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LPGA "4th Major" issue to be decided soon

Commissioner Ty Votaw denied today that he turned down an offer to keep the LPGA's fourth major championship in Canada, saying the proposal was not even strong enough to stage a regular tour event.

The du Maurier Classic, a major championship since 1979, will be played for the last time next week because of legislation that bans tobacco companies from sponsoring sports and cultural events.

Jean-Paul Blais, a former du Maurier president, has been trying to find a new title sponsor since January. Votaw said that a replacement has not yet been found.

The Toronto Star reported that the LPGA turned down an offer to keep the event alive by covering prize amounts for five years.

"I would not characterize it as anything close to a proposal," Votaw said in a conference call with reporters. "What he set forth is nowhere near what would be necessary to go forward with a major, let along an LPGA event in Canada.''

Votaw said any new title sponsor would to commit to about $5 million a year.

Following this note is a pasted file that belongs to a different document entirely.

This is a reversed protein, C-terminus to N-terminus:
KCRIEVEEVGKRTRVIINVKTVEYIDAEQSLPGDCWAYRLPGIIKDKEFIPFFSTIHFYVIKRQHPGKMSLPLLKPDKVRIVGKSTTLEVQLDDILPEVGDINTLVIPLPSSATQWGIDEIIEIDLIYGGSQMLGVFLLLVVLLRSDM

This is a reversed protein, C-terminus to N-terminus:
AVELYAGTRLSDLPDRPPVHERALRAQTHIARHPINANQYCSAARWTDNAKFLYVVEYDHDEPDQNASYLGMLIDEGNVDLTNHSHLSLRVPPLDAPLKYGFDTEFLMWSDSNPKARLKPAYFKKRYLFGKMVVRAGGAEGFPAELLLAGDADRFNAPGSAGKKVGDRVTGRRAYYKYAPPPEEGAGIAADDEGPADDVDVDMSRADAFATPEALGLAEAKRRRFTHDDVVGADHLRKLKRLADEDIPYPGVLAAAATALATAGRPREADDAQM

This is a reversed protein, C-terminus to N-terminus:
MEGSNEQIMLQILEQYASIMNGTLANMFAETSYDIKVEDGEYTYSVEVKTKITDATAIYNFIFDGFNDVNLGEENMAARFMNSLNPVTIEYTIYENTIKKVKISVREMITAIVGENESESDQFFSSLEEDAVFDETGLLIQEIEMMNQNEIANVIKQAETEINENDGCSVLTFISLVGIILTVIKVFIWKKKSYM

"There are not that many companies that can fund a $7 million (Canadian) commitment,'' he said. "The economics simply don't mirror the number of companies in the U.S. that can do that.''

Votaw said he and Blais would continue looking for a new sponsor in Canada, but the window of opportunity is closing fast.

By the end of next month, he said the LPGA would decide whether the fourth major will stay in Canada or move elsewhere. Another option would be for the LPGA to have only three majors until it can find a permanent replacement.

Du Maurier is a leading cigarette brand for Imperial Tobacco. The tobacco-ad legislation take effect in 2001, so this year marks the end of du Maurier's title sponsorship.

The du Maurier Classic, with a $1.2 million purse, is set for the Royal Ottawa Golf Club in Aylmer, Quebec. Karrie Webb, the defending champion, will try to become the first player in 14 years to win three majors in one season.

 

Juli Inkster could be celebrating a Major in the UK in 2001. Allsport.

Votaw said LPGA tournaments require a letter of credit to guarantee the purse. But a major championship requires more to ensure stability.

"We don't want to face this issue in a couple of three years from now,'' he said.

If a new sponsor cannot be found, the LPGA would look for another major. Tournaments said to have interest are the Big Apple Classic, which was sponsored by Japan Airlines for this year for the final time, and the Rochester International. The most likely replacement would be the Women's British Open, sponsored by Weetabix.

The last time the LPGA had only three majors was in 1982, the year before the Dinah Shore -- now called the Nabisco Championship -- was added.

 

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